Chicago is Mayor Tom Kane's town. Portrayed with a commanding ferocity and effortless charisma by Kelsey Grammer, Kane plays the politics game better than anyone, sacrificing family and friends to retain his power on the Starz drama "Boss." That's despite suffering from the neurological disease Lewy body dementia, though his condition is worsening as Season 2 picks up on Friday.
"Tom has discovered there are gaps in his life that maybe he would like to fill in, or at least try to," Grammer says. "He realizes that he's not a fully realized human being and only has so many avenues to explore to actually make that different; one being his [estranged] daughter, and even his [emotionally detached] wife."
Despite delivering a withering, onscreen stare that real-life Chicago cops have told Grammer "is just like Mayor Daley" and Kane's penchant for dirty deeds, the actor insists "there is some humanity available to us to be explored" in the mayor.
Of course, the newspaper editor looking to expose Kane's corruption may not think so -- but that's what makes this peek at backroom politics so dangerously appealing.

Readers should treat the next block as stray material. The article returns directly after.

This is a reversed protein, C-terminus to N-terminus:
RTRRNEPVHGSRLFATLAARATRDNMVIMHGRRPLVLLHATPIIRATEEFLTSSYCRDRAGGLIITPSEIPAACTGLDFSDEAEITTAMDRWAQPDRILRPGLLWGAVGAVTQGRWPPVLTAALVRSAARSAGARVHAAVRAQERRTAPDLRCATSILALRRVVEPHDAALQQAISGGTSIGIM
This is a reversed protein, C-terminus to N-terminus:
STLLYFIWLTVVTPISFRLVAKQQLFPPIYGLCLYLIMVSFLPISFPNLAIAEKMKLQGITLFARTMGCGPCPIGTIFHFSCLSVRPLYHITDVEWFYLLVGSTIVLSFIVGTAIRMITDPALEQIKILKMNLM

Meet the new players in the Chicago power scene working with Mayor Kane in Season 2:
Sanaa Lathan as Mona Fredricks: “Mona is a very smart, politically savvy woman who grew up on the South Side of Chicago,” Lathan says. “She grew up in a community that was very disenfranchised. She pursued politics to be an advocate for those people in that community. Kane is really the only one who can do something about [the redevelopment of the neighborhood], so when she has the opportunity to work with him, she takes it.”
Jonathan Groff as Ian Todd: “Ian Todd is one of the new employees of Mayor Kane,” explains Groff. “Very ambitious, very smart, but very green. [He is] trying to get as close to Mayor Kane as he possibly can … [while] holding onto deep, dark secrets at the same time.”
Tip “T.I.” Harris as Trey Rogers: “Trey is a very ambitious young man who comes from a hostile, hazardous environment, but he has plans to [expand] his influence into politics,” Harris says. “He feels that he could do just as good of a job as they can, and he has an interesting approach to it.”